Publication: Monitor Volume: 5 Issue: 64

It was generally expected that after the sudden death of Rukh’s long-time leader, Vyacheslav Chornovil, on March 25, the party–which split a month ago–would reunify on the basis of the objectively stronger group, led by former Environment Minister Yury Kostenko. On March 30, however, the Justice Ministry effectively outlawed Kostenko’s Rukh, ruling legitimate the results of the March 7 assembly of Chornovil’s conservative supporters. That assembly reelected Chornovil as Rukh leader, overruling an earlier decision of the Rukh congress, which had replaced Chornovil with Kostenko as party chairman (STV, March 30, see the Monitor, March 9, 29).

Kostenko described the Justice Ministry’s decision as a government attempt to use the death of Chornovil to destroy the Rukh. The Rukh faction in parliament, which consists of Kostenko’s supporters, called on the government to resign and threatened to appeal the Justice Ministry’s actions in court. Meanwhile, the conservative wing of the Rukh elected former Foreign Affairs Minister Hennady Udovenko–the Rukh’s official presidential candidate–as the party’s acting chairman. Udovenko, who previously had not been a member of the Rukh party, officially joined it yesterday (Ukrainian television and agencies, March 31).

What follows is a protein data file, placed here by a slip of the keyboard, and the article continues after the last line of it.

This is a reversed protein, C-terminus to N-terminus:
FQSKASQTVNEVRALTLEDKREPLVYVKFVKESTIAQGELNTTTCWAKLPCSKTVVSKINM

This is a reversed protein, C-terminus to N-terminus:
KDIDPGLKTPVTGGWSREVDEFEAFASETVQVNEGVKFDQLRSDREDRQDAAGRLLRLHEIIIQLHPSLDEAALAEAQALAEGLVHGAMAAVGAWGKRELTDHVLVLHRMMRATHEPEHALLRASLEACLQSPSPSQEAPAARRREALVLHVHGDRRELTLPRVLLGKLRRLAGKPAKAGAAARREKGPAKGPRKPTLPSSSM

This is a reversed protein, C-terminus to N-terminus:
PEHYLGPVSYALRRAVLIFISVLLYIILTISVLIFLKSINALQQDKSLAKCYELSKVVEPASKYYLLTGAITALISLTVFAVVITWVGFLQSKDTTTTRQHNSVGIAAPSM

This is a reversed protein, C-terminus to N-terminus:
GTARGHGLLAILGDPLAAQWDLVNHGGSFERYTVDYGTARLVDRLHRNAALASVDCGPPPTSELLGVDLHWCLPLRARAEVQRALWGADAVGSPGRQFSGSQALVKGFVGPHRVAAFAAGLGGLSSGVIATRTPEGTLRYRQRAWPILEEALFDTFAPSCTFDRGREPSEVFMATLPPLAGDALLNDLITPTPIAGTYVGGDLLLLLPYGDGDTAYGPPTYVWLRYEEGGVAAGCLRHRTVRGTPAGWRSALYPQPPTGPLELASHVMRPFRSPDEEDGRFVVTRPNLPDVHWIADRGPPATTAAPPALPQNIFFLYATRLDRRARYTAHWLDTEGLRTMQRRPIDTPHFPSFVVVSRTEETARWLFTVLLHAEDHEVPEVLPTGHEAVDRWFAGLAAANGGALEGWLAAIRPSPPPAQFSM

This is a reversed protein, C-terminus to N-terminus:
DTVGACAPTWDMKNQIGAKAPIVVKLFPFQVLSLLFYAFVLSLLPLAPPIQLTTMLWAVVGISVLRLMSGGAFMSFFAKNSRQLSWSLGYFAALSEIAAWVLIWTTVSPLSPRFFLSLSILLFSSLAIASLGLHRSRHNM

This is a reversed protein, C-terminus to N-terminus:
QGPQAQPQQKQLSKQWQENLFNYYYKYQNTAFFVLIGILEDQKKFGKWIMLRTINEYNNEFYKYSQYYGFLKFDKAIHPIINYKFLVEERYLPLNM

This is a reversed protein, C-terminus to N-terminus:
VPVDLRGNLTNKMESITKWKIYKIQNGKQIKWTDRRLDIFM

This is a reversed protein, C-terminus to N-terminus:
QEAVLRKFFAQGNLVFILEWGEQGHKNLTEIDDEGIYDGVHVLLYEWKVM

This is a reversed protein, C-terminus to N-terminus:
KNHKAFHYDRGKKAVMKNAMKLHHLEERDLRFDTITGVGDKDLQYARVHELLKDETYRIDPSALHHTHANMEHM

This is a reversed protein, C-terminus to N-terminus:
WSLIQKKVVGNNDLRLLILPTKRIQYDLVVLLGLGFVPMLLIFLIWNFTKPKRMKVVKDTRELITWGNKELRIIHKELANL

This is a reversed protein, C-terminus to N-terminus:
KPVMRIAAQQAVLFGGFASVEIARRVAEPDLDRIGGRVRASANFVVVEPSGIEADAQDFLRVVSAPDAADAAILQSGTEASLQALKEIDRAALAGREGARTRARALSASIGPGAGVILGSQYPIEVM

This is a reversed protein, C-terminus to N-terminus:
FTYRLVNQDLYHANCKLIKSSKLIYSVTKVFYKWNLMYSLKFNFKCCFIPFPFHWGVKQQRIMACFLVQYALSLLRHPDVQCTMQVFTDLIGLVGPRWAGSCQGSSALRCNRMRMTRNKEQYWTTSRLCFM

The deepening split in the Rukh benefits incumbent President Leonid Kuchma, leaving him with less viable non-leftist rivals in the elections this year. The Rukh has been seen as the only party among Ukraine’s democratic forces capable of competing against Kuchma in the upcoming elections. With the Rukh weakening daily, Yevhen Marchuk–a former KGB general and premier–may remain the only feasible rival to the incumbent president among the declared non-leftist presidential aspirants. Udovenko, branded by Kostenko’s supporters as a weak candidate, is generally expected to bow out in favor of Kuchma.–OV